I Will!Reach perfection. No one is born that way. Perfect yourself daily, both personally and professionally, until you become a consummate being, rounding off your gifts and reaching eminence. Signs of the perfect person: elevated taste, a pure intelligence, a clear will, ripeness of judgment. Some people are never complete and are always lacking something. Others take a long time to form themselves.
--Baltasar Gracián (1601-1658) – Aphorism 6, The Art of Worldly Wisdom (A Pocket Oracle)
Booker T. Washington said years ago, “The circumstances that surround a man or woman’s life are not important. It is how that individual responds to those circumstances that is the number one determining factor in whether they will fail or succeed.”
Success is a progressive realization of a worthy goal or ideal. An individual who says, “I want to become a school teacher,” and sets out on a path to become one is just as successful as the wealthiest person in America.
I’ve interviewed scores of achievers from all walks of life. They had four common characteristics: Number one, they were inner directed versus outer directed. They weren’t so quick to believe well-meaning friends or family who said, “You can’t do that.” Number two, they had a passionate desire for something they wanted desperately to attain or accomplish in their lives. Number three, individuals committed themselves to personal excellence. They refused to be average. And last but not least, they flat-out refused to fail. I’m not saying they didn’t fail. Many of them actually failed their way to success, but failure did not stop them.
The Census Bureau can tell you there are 2 million millionaires in America. There’s a brand new millionaire created in the United States every fifty-eight hours. The average millionaire goes bankrupt 3.2 times, dibs and dabbles in seventeen different ideas or companies, doesn’t hit it big until the eighteenth try, gets his or her dream at age forty-seven, and becomes a millionaire at age fifty-four.
Everybody has a shot, if they have desire, if they have a dream. You have to ask yourself, “What is my area of excellence?” and in defining your area of excellence, you must ask yourself these critical questions. What is it that you love to do? What do you have a passion for? What can you throw your whole heart and soul into? What would you do without financial reward? When you’re doing what you love to do and would do it for free, your work is your play. If you work is you play, you’ll never work a day in your life. Ask yourself, “What comes easy to me but difficult to someone else?” In other words, find your area of unfair competitive advantage. Last, ask the people who know you best, your friends and family: “What do you see me as?” “What do you think I would be good doing?” When you answer these questions honestly, you will have identified your area of excellence. The key in this hypercompetitive economy: The market pays superior rewards for superior performance.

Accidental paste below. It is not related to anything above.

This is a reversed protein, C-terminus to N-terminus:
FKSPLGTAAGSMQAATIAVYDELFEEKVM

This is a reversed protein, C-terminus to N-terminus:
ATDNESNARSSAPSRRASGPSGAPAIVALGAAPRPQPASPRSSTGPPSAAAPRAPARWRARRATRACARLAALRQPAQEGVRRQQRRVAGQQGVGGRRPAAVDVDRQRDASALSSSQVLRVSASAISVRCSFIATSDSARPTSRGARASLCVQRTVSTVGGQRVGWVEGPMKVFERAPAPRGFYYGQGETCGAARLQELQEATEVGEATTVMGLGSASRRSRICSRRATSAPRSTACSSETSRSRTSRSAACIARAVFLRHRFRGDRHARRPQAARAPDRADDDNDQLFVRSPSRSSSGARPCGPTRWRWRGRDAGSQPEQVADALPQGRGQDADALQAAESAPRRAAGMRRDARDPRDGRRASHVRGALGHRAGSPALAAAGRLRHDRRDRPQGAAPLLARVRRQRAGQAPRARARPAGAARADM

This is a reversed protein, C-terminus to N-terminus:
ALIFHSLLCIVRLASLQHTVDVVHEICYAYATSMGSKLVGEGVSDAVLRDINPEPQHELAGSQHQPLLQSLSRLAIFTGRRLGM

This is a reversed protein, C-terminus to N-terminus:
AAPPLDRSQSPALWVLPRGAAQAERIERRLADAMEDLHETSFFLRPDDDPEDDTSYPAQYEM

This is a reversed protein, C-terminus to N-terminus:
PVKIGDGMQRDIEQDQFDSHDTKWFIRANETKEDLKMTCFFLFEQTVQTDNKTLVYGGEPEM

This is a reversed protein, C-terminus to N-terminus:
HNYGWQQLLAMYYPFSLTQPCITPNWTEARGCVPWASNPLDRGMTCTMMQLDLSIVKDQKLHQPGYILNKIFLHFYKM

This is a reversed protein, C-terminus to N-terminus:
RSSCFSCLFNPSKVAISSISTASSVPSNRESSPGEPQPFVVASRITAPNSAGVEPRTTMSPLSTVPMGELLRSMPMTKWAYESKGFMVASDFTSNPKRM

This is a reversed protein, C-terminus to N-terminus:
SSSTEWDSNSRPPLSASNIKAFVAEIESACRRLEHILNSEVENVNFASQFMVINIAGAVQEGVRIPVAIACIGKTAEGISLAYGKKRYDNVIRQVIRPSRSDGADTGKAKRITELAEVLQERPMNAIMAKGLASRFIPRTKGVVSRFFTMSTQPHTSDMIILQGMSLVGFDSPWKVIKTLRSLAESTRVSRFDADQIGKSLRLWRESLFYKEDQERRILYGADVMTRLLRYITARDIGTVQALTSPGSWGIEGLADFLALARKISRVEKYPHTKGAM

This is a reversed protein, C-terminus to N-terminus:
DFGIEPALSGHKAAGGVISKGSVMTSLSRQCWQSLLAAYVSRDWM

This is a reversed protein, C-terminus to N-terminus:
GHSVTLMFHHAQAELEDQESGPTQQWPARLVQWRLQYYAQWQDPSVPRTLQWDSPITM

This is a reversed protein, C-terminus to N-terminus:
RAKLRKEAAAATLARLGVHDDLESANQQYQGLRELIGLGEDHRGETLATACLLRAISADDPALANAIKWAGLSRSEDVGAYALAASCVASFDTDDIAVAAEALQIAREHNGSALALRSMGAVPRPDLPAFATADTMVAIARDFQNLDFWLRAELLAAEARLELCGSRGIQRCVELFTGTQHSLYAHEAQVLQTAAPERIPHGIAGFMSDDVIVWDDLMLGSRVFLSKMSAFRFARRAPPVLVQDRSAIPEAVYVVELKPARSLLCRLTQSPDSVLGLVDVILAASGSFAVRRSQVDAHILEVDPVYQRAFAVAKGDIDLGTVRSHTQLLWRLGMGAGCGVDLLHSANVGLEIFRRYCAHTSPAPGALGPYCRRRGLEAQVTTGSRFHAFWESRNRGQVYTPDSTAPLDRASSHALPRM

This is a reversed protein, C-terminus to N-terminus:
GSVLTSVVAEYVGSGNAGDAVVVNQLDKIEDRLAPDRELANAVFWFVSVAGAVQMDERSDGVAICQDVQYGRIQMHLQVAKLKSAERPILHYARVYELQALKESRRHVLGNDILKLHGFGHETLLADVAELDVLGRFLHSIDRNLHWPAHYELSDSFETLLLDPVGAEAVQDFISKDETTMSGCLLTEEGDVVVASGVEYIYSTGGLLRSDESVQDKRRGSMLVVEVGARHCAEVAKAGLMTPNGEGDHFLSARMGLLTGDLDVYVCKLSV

We don’t live in a society that’s divided between rich and poor, black and white, haves and have-nots. We live in a society that is divided between dreamer and non-dreamer. People get in trouble in life not because they want too much; they get in trouble because they settle for too little. Don’t settle for. Make it your goal to find a goal. Somebody better get excited about your life, and you better pray it’s you.
Through countless interviews I’ve had with successful individuals, the question was, “What are the words, the pictures, and the images that successful people think about?” They think about dreams, they think about visions, they think about productivity, they think about going places and doing things. They think about the two words, I can.
What are the words, pictures, and images that go through the minds of unsuccessful people? They think lack, they think about scarcity, they think “Woe is me,” they think about the words I can’t. … We walk toward the dominant impulse in our mind. Mind is everything…
Success is never a question of CAN you succeed? It’s a question of WILL you succeed? Will you have the self-discipline? Will you pay the price? Will you persevere?
-Dennis Kimbro, Ph.D.
Dr. Kimbro is listed in Who's Who in Black America. He is a recipient of the Dale Carnegie Achievement Award, and is past Director of the Center of Entrepreneurship at Clark Atlanta University. He has appeared on the Larry King Show, the Today Show, Sonya Live, and has been featured in Success Magazine, Black Enterprise, Ebony, Essence, the New York Times, & USA Today. His work is best summarized in the PBS Video, The Legacy of Achievement with Dennis Kimbro.